I still bask / struggle within the physical component of yoga and sometimes get wrapped up in this layer of my practice, but mostly now, I can intentionally use my connection to breath to take me deeper — into a place where I have a broader perspective on who I am and how I fit into and connect with this universe.

It’s a journey and the only thing to do is keep practicing.

When I was a kid, I have a memory of saying to my mother and brother that I wanted to be okay with not being perfect.

Just the other day, I listened to Cheryl Strayed say that most of us don’t even like perfect people. The truth is, we don’t trust them because we know they’re hiding something — they’re hiding their own humanity.

There is so much to be gained for each of us if we choose to foster more humanity in this overly shellacked world of Insta this and consumer that. We can foster more connections and love when we each step up and show the truth of who we are.

When I came to yoga it was not because I consciously wanted to connect to the divine. At all.

I would never have even used the word “divine.” And although I do believe that we all share similar motivations — like a desire for love, meaning and connection — more often than not, we’re not even aware of this and don’t know how to articulate it. So we start with what’s easier to connect to — the physical.

We can touch it, we can see it, we can feel it. We go to yoga so that our bums look nice in tights. Then maybe at some point, we stop caring so much about our bums and start caring about our hearts and souls.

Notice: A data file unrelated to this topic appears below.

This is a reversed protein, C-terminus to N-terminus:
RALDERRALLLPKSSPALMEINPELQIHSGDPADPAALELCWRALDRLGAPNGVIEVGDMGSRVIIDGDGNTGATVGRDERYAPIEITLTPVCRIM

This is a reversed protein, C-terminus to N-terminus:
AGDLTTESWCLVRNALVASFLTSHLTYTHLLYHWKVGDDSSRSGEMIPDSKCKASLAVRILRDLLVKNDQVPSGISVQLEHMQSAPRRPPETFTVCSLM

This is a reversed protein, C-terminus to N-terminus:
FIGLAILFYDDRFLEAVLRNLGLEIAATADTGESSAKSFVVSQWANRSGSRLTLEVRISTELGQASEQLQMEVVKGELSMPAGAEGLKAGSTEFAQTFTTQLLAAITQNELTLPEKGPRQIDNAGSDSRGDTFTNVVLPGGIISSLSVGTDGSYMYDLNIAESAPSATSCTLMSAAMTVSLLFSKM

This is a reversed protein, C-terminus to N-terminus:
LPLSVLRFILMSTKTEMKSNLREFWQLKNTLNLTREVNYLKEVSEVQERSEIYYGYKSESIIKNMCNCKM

It is a journey though. It’s never complete. It’s a work in progress and we’re all keeping pace differently. We must remember to embrace our own humanity, which can bridge the gap and help each of us to accept one another more fully, regardless of where we are on our own unique paths.

Perfection (in the dictionary sense of being faultless) is impossible for human beings to attain.

The reason we can never achieve it is not because we’re lazy or inferior, it’s because the thing we’re lusting after isn’t part of the lexicon of being human. What we can achieve though is a type of perfection, a much richer one — one that embraces the faults and messy bits as perfectly placed pieces in the puzzle of this existence.

Part of my journey has been learning that to be yogic is not about doing away with my own humanity in order to be become a shiny spiritual angel.

Being yogic for me is about accepting all aspects of this human life. It is about surrender. It is Sthira and Sukha (steadiness and ease) and a willingness to keep learning, even if it’s the same lesson again and again.

It’s about tuning my dial to a frequency of positivity and peace and then loving myself even when my frequencies get hijacked by anger and dissatisfaction.

I’m a yoga teacher and a meditation guide. I’m a writer and creative. I’m a wife, daughter, sister and friend. I am a spiritual starship. I’m a soul. AND I’m a human.

Learning to embrace my own humanness is one of the lessons that keeps coming up for me. What about you? What lesson is currently at centre stage on your yoga mat?